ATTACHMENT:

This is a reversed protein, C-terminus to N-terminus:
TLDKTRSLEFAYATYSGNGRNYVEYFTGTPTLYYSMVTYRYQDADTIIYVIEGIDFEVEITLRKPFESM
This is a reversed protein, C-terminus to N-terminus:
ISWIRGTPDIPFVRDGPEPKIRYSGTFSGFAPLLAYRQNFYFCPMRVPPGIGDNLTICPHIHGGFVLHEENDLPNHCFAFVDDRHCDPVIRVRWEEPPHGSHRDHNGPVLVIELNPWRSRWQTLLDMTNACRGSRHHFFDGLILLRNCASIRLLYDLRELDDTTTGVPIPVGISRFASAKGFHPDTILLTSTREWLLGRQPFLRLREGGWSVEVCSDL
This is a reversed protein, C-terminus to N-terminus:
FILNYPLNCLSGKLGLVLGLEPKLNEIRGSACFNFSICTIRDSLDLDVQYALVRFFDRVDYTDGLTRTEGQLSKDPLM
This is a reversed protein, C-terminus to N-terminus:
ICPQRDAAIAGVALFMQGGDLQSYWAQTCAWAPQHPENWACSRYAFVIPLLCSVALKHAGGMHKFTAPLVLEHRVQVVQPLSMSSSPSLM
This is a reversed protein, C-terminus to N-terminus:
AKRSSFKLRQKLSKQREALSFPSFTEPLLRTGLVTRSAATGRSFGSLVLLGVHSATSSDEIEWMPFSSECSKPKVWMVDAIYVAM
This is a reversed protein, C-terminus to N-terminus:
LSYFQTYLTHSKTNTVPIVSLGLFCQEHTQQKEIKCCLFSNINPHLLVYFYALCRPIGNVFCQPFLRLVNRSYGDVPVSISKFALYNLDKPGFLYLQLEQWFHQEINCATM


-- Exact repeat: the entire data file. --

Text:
This is a reversed protein, C-terminus to N-terminus:
TLDKTRSLEFAYATYSGNGRNYVEYFTGTPTLYYSMVTYRYQDADTIIYVIEGIDFEVEITLRKPFESM
This is a reversed protein, C-terminus to N-terminus:
ISWIRGTPDIPFVRDGPEPKIRYSGTFSGFAPLLAYRQNFYFCPMRVPPGIGDNLTICPHIHGGFVLHEENDLPNHCFAFVDDRHCDPVIRVRWEEPPHGSHRDHNGPVLVIELNPWRSRWQTLLDMTNACRGSRHHFFDGLILLRNCASIRLLYDLRELDDTTTGVPIPVGISRFASAKGFHPDTILLTSTREWLLGRQPFLRLREGGWSVEVCSDL
This is a reversed protein, C-terminus to N-terminus:
FILNYPLNCLSGKLGLVLGLEPKLNEIRGSACFNFSICTIRDSLDLDVQYALVRFFDRVDYTDGLTRTEGQLSKDPLM
This is a reversed protein, C-terminus to N-terminus:
ICPQRDAAIAGVALFMQGGDLQSYWAQTCAWAPQHPENWACSRYAFVIPLLCSVALKHAGGMHKFTAPLVLEHRVQVVQPLSMSSSPSLM
This is a reversed protein, C-terminus to N-terminus:
AKRSSFKLRQKLSKQREALSFPSFTEPLLRTGLVTRSAATGRSFGSLVLLGVHSATSSDEIEWMPFSSECSKPKVWMVDAIYVAM
This is a reversed protein, C-terminus to N-terminus:
LSYFQTYLTHSKTNTVPIVSLGLFCQEHTQQKEIKCCLFSNINPHLLVYFYALCRPIGNVFCQPFLRLVNRSYGDVPVSISKFALYNLDKPGFLYLQLEQWFHQEINCATM